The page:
Meet the chancellor

Welcome to Illinois! Welcome to the home of the Orange and Blue! Welcome to a place of creativity and ideas, a place where you can be yourself—your best self.

With that goal in mind, as you begin your classes and activities I want to ask for your help in making Illinois the most inclusive and friendly university in the nation. I am sure you will agree that no one does their best work if he or she feels rejected, threatened or isolated. When that happens it creates a ripple effect across our campus.

As I wrote earlier this year on the heels of a spate of malicious vandalism directed toward a display of Native American public art on Nevada Street, what threatens one member of our community threatens all of us. Illinois has always stood for the respect and dignity of all people and thought. We are the home of the widest interpretation of free speech and expression. We are the home of spirited debate along the confines of respect and civility. But we do not tolerate acts of intimidation, violence or hate.

Here we welcome the individual. Here we respect differences. Here we practice the idea that every human life from every single country, state and county has equal value.

This is our very lifeblood. This is our DNA as a great public university. When our foundation as an inclusive and welcoming campus is threatened we need to unite as a community and collectively stand as one voice in condemnation. We have always done so in the past and we will do so in the future.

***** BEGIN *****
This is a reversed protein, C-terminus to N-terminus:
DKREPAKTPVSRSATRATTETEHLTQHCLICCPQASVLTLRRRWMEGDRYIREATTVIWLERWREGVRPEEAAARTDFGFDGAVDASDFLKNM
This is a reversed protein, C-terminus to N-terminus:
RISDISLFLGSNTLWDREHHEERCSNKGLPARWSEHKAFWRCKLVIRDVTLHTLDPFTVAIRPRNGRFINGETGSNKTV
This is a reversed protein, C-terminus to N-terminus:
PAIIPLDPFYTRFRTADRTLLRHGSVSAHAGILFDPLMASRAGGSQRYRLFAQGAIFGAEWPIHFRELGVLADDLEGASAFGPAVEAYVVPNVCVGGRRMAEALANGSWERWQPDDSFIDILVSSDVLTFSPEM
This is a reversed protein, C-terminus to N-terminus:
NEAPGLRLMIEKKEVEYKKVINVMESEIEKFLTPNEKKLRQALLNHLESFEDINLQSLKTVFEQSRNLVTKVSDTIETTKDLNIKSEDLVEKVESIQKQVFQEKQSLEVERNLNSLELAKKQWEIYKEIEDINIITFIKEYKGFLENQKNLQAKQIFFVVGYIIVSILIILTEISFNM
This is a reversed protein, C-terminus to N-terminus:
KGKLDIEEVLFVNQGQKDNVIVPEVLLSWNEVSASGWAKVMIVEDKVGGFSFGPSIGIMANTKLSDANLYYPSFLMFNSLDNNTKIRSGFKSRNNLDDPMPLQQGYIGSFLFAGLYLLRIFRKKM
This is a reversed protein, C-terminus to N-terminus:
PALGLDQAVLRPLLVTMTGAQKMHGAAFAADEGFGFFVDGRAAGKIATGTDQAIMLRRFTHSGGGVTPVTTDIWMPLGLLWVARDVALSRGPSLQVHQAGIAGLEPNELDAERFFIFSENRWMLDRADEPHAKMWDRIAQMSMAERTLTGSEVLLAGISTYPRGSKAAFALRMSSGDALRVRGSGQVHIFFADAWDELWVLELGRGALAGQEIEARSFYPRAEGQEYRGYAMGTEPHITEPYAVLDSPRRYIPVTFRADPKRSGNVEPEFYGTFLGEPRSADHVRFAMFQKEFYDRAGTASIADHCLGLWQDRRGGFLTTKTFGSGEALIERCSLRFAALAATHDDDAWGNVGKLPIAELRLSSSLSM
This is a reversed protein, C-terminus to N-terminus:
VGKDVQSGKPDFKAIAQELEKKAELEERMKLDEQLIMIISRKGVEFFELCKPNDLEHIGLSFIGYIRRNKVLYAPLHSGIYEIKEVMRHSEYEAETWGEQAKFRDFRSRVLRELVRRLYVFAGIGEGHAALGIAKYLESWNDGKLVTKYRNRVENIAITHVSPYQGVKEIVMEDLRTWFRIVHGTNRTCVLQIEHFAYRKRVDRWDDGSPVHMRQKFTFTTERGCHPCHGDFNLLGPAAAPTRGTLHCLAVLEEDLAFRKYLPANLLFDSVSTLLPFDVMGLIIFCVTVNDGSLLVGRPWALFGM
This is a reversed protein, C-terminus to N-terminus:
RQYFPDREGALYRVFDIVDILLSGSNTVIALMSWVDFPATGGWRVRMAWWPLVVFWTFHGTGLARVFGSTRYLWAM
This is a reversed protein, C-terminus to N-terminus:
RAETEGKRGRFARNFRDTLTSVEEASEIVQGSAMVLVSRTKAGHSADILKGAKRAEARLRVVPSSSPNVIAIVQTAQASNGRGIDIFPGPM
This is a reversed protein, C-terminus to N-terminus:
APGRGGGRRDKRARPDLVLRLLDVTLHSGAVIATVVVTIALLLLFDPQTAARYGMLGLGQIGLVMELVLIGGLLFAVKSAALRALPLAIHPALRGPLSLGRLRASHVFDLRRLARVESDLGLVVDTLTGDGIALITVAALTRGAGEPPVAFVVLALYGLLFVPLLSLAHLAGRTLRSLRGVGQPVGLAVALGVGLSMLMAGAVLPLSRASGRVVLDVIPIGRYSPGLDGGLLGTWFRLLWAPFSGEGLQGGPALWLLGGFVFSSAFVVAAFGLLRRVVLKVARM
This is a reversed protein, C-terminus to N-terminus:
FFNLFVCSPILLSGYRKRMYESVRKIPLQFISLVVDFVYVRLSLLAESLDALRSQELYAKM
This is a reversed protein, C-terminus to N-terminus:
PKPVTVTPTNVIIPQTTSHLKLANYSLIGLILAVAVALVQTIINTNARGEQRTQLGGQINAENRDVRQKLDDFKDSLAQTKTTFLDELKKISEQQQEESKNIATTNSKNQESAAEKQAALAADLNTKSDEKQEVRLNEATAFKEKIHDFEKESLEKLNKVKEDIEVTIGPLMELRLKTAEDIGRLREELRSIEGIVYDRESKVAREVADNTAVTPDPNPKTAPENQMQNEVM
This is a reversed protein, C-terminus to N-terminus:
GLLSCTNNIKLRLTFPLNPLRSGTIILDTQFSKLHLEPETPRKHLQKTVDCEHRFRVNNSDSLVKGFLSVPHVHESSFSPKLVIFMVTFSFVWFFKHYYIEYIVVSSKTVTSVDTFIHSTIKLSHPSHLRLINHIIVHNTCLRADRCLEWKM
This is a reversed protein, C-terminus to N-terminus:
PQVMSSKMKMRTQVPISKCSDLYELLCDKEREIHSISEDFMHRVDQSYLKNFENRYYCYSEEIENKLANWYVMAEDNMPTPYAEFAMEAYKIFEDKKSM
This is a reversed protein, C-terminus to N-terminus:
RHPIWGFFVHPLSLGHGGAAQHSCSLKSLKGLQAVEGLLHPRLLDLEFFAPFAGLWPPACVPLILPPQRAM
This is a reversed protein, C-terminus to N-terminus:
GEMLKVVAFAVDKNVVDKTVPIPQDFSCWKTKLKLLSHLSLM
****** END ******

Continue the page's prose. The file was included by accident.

Two years ago I launched Inclusive Illinois: One Campus, Many Voices. (http://inclusiveillinois.illinois.edu/) This campus-wide program focuses on topical and compelling issues surrounding respect for oneself, respect for the rights of others, and respect for the values of the institution. Please check out the Web page and be sure to sign a personal or Organization/Unit Commitment Statement supporting Inclusive Illinois. We challenge students, faculty, and staff to engage in passionate, sometimes painful but always civil, discussions about the way we see others and how others see us.

Part of your responsibility as a member of the Illinois family is to join us in confronting critical issues by forging common ground among diverse perspectives. I strongly believe we should embrace the dissonance that will occur on a campus of many voices. We cannot be skittish in our efforts. Nor can we shy away from controversial topics. Indeed, our turning toward such topics will bring us strength as a community.

Former President Clinton, speaking on the 50th anniversary of the Little Rock Nine’s courageous entrance into that city’s segregated Central High School in 1957 said, “The great question of the 21st century for this country is whether it will bring greater unity and progress toward the American dream in a much, much more interesting country, whether it will bring us closer to a global community, or whether it will see us break apart. Not just along the black-white color line, but shattered into hundreds of shards of stained glass.”

I have always felt that we have an obligation to explore and embrace the dissonance that can occur on a campus of many voices. I always ask, if not here, on the campus of one of the great public universities in the world, then where?

We may not always understand or agree with each other. In fact I can guarantee that we won’t, but in each instance when we try to listen and respect differing opinions we will come away a more united and inclusive campus.

Have a great semester.